The Halloran family appeared to move frequently between the years of 1889 and 1900. In 1902, they appear in the city directory as living at 1517 N. 15th Street. They lived at this address for approximately the next 10 years. In 1900, it looks like Catherine’s mother, Margaret (Moriarty) O’Connell, came to live with the family. She is listed in the city directory as a widow at the Halloran family address. She appears again in the 1906 city directory. (She died in 1917, but it is doubtful that she stayed with the family until her death).

    Frank and Catherine Halloran had at least 11 children:

    William F., born July 7, 1889

    Margaret Mary, born April 30, 1892

    John Clifford, born July 17, 1896

    Leo Thomas, born May 31, 1897

    Mary Myrtle Loretta, born August 14, 1898

    Francis Aloyisus, born October 9, 1900

    Marie Catherine, born January 11, 1903

    Rose Halloran, born August 3, 1905

    Celestine Gertrude Irene, born February 16, 1908

    James Joseph, born June 26, 1910

    Virginia Jean (Jeannie), born January 12, 1914

    (All dates of birth were extracted from baptismal records.)

    Frank’s wife Catherine died on July 25, 1914. The cause of death listed on her death certificate is Tuberculous Meningitis. Family tradition states that Frank abandoned the family after Catherine’s death. In the 1920 U.S. Federal Census, Leo Halloran is listed as the head of the family. Loretta was next oldest sibling living with the family. Margaret married John Hamilton MacKay in about 1913.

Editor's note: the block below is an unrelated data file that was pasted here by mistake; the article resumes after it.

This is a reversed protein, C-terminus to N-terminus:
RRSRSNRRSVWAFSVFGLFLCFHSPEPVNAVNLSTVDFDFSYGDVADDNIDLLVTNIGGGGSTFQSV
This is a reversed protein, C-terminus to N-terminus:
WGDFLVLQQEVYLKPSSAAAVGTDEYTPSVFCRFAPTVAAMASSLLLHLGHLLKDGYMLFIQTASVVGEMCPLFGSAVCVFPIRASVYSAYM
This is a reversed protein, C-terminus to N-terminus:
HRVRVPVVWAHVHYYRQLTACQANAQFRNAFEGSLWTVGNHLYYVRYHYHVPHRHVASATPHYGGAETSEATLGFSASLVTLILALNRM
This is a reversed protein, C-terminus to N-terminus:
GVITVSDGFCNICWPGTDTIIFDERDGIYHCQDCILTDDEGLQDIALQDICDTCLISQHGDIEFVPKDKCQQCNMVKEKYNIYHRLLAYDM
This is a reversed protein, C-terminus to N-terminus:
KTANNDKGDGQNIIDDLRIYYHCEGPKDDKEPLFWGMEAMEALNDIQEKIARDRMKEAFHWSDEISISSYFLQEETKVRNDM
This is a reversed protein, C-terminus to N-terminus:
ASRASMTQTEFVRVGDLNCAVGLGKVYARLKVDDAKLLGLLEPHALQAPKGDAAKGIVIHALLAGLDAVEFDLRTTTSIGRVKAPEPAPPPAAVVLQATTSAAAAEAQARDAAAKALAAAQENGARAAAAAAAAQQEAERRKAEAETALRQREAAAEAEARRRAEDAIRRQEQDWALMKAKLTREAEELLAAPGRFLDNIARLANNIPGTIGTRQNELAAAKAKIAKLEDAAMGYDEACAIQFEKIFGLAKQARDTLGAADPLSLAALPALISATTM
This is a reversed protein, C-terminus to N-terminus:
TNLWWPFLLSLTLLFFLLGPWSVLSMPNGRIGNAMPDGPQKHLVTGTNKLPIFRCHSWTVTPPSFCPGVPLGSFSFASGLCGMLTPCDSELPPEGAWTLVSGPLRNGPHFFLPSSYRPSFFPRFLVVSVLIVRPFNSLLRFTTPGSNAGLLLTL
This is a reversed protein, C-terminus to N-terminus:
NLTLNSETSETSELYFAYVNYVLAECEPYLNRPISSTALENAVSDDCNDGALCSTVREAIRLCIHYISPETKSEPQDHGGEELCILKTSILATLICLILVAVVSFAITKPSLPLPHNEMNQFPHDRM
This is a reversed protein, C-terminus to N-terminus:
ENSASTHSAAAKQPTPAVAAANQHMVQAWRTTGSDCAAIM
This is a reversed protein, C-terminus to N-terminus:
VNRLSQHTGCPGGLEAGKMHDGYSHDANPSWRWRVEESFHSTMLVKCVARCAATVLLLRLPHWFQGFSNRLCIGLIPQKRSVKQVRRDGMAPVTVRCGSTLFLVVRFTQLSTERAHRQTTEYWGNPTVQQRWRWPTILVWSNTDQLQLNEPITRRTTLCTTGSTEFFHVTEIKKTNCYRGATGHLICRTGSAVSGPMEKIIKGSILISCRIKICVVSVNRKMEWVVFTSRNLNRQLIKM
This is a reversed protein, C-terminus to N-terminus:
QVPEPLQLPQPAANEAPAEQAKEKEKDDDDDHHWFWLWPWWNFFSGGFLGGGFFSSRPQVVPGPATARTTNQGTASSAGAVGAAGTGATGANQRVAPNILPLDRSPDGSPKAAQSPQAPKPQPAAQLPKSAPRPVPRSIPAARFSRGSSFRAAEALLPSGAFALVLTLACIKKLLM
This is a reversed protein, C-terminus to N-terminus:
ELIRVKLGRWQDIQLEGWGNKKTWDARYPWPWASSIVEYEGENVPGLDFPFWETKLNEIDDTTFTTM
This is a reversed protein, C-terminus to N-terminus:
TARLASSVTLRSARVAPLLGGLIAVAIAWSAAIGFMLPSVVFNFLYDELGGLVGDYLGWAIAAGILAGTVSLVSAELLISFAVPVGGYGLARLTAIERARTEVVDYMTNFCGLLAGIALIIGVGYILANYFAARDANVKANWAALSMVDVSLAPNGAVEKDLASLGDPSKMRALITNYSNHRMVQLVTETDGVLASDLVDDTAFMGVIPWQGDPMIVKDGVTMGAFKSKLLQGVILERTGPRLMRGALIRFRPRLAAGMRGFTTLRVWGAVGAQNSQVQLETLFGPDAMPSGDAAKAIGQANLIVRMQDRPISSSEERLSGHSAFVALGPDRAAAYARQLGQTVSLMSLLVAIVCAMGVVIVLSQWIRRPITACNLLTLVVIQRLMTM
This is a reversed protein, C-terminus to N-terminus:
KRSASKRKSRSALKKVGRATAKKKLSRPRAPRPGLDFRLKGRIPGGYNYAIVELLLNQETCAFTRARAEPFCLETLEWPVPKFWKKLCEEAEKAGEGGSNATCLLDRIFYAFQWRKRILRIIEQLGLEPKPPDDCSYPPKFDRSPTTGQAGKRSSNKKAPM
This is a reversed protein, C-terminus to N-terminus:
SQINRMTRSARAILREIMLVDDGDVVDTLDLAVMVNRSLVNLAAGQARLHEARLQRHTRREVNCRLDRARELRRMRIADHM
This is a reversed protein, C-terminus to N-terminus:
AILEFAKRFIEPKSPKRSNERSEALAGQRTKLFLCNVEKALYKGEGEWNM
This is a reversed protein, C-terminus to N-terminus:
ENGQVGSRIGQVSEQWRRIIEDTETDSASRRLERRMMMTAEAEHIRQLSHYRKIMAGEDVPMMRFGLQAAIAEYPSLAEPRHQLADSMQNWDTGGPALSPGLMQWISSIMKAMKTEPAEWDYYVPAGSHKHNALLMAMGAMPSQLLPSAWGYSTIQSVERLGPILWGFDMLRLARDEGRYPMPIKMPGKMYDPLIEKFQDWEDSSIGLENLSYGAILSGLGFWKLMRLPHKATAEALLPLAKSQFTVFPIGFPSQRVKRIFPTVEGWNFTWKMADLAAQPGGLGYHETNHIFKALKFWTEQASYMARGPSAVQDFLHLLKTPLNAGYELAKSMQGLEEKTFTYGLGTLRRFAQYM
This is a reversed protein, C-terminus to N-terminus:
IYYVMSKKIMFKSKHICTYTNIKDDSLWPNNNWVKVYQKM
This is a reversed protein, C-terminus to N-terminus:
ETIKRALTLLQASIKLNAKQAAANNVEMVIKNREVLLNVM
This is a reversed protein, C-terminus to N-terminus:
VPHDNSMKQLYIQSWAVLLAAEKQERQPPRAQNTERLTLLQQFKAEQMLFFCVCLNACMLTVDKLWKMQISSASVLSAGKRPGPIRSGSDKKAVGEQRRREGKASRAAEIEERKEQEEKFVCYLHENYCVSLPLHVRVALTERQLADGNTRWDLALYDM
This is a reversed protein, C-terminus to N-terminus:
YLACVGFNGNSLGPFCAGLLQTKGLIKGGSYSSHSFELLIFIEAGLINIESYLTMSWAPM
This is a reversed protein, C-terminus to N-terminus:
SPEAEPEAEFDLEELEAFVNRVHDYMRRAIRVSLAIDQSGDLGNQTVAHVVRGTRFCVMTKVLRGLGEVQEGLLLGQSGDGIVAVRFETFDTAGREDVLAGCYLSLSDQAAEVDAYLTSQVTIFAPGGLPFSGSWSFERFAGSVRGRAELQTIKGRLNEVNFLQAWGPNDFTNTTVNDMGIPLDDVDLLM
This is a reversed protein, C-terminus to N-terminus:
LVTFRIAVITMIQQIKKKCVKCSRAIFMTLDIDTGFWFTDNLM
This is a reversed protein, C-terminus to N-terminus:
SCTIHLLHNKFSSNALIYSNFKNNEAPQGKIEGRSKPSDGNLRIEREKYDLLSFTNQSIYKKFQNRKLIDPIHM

The 1920 census lists the siblings’ address as 2616 Howard. Apparently, Frank went to live with his brother. In 1916, he appears in the city directory with his brothers John T. and Thomas. (This is the same year Frank's mother, Catherine, died. She too was living with John at the time.) In 1919, he again appears living with his brother John.

    On the 1920 Federal Census, Frank is found living in the Father Dempsey's Old Man's Home. Father Dempsey's was a hostel for working men.  For 10 cents a day, a laborer could find a bed, bath, and locker. Unfortunately, the page is folded where Frank's occupation is listed, making it illegible. Frank was about 53 years old, but on the census his age is listed as 48.

    Unfortunately, I have not been able to locate Frank in the 1930 census.

    Frank Halloran died at the City Hospital on November 8, 1936. The cause of death listed on his death certificate was heart disease. His place of residence was “Swan House” at 6th & Delmar. I have not been able to determine what “Swan House” was, perhaps a shelter or convalescent home of some kind.

    Frank’s funeral mass was held at St. Bridget’s Catholic Church. He is buried at Memorial Park Cemetery. Bob Niemeyer recounted for me the story that his paternal grandfather, Louis Niemeyer, Sr., had just bought a family plot at Memorial Park and he offered the gravesite to Loretta (his daughter-in-law). Thus Frank Halloran is buried with Bob’s grandfather and father, Louis Niemeyer, Jr. who died in 1935.